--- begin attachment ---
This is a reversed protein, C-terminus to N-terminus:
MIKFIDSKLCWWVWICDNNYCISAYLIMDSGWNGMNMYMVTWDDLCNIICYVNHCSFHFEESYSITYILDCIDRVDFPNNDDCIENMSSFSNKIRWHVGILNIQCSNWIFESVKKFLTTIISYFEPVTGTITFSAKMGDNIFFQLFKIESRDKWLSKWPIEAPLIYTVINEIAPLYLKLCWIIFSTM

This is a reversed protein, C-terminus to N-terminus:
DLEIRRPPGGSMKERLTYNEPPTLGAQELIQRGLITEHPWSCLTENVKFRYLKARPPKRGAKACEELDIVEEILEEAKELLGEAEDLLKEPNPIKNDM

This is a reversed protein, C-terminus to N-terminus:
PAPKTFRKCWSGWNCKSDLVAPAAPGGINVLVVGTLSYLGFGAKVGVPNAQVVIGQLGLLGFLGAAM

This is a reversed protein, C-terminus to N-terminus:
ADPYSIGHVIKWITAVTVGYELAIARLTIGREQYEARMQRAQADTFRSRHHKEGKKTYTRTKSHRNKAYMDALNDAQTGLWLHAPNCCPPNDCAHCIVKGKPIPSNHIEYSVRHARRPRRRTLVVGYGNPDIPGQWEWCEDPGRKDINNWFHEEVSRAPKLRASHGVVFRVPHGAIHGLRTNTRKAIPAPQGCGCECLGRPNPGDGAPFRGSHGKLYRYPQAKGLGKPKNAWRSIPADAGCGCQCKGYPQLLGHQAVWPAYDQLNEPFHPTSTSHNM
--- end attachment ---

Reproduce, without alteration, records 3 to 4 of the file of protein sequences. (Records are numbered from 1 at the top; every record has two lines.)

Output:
This is a reversed protein, C-terminus to N-terminus:
PAPKTFRKCWSGWNCKSDLVAPAAPGGINVLVVGTLSYLGFGAKVGVPNAQVVIGQLGLLGFLGAAM

This is a reversed protein, C-terminus to N-terminus:
ADPYSIGHVIKWITAVTVGYELAIARLTIGREQYEARMQRAQADTFRSRHHKEGKKTYTRTKSHRNKAYMDALNDAQTGLWLHAPNCCPPNDCAHCIVKGKPIPSNHIEYSVRHARRPRRRTLVVGYGNPDIPGQWEWCEDPGRKDINNWFHEEVSRAPKLRASHGVVFRVPHGAIHGLRTNTRKAIPAPQGCGCECLGRPNPGDGAPFRGSHGKLYRYPQAKGLGKPKNAWRSIPADAGCGCQCKGYPQLLGHQAVWPAYDQLNEPFHPTSTSHNM